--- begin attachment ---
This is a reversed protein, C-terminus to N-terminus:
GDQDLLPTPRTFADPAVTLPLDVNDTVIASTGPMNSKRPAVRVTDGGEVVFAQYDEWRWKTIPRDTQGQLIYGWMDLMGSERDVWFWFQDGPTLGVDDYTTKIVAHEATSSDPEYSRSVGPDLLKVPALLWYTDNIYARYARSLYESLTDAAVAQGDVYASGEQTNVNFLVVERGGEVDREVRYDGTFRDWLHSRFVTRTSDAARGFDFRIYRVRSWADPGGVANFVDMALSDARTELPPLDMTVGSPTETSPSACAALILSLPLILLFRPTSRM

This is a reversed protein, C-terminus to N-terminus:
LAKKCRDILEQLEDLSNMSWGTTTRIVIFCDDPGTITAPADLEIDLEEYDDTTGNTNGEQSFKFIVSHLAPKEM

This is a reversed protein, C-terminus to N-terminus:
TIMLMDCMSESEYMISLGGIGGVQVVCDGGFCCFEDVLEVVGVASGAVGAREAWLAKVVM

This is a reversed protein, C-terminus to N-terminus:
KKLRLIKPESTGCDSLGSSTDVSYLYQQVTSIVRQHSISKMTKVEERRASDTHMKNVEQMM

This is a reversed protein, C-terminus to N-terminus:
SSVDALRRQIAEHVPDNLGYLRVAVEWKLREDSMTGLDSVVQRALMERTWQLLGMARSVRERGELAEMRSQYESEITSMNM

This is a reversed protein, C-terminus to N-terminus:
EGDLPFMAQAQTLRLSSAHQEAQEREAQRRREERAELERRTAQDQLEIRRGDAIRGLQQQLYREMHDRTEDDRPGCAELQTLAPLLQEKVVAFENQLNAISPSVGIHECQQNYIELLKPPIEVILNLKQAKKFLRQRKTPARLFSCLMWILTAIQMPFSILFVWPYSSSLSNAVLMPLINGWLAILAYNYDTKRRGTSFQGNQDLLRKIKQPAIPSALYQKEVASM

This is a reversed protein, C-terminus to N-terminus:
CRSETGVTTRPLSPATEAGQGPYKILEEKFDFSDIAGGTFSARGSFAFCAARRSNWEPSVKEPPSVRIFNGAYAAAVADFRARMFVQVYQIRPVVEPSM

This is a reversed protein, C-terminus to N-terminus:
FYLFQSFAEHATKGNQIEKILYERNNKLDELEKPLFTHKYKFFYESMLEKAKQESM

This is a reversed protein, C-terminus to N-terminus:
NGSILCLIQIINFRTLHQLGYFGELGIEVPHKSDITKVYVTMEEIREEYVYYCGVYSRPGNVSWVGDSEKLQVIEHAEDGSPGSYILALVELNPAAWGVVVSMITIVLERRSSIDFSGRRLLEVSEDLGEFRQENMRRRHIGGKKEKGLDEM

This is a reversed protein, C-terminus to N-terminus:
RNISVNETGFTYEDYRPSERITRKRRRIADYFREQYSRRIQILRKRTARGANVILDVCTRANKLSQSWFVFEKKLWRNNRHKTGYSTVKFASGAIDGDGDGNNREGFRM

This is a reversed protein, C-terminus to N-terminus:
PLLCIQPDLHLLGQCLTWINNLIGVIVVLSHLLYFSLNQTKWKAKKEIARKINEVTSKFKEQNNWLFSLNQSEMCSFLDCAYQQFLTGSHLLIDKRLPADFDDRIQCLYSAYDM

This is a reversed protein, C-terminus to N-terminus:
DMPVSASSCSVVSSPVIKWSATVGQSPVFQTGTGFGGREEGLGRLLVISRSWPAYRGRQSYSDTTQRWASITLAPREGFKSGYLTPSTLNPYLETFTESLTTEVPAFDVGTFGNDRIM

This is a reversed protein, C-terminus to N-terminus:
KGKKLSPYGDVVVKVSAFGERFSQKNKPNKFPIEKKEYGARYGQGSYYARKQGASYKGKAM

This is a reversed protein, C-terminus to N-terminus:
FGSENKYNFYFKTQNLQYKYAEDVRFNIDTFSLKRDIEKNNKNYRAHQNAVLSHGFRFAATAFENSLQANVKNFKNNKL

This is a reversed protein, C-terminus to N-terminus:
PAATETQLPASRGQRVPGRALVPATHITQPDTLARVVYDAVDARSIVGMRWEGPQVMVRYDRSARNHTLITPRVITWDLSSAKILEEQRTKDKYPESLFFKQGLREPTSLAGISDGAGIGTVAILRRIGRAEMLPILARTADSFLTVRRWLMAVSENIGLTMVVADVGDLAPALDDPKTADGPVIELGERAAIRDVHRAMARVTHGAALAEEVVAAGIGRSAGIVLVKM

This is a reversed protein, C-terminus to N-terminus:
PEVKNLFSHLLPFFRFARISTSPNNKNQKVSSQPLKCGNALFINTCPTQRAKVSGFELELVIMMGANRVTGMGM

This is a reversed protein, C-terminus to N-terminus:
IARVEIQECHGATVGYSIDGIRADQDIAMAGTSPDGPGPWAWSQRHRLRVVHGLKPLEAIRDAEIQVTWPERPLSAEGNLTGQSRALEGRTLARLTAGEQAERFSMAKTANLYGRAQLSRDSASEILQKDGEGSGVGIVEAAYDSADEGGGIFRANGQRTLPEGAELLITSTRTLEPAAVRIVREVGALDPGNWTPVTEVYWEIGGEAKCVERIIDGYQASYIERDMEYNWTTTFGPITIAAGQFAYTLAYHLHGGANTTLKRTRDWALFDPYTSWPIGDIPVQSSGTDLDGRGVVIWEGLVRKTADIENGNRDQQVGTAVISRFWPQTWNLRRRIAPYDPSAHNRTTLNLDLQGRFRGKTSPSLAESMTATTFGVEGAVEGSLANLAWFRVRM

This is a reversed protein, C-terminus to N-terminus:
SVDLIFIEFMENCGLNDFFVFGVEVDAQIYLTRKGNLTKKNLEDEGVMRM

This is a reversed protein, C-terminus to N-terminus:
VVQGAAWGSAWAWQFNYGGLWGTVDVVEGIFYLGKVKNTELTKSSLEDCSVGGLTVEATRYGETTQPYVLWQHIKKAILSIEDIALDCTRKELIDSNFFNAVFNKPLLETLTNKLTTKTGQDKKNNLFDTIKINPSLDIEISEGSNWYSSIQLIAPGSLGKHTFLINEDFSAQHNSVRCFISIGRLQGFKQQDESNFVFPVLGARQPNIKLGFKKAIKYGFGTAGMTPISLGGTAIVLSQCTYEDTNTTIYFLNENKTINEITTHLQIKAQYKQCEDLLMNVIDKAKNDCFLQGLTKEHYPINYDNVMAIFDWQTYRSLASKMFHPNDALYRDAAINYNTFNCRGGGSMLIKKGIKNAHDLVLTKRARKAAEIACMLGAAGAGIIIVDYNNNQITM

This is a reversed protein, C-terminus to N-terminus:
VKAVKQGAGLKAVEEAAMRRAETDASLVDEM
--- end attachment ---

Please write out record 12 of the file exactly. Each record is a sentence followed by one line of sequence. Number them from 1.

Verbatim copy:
This is a reversed protein, C-terminus to N-terminus:
DMPVSASSCSVVSSPVIKWSATVGQSPVFQTGTGFGGREEGLGRLLVISRSWPAYRGRQSYSDTTQRWASITLAPREGFKSGYLTPSTLNPYLETFTESLTTEVPAFDVGTFGNDRIM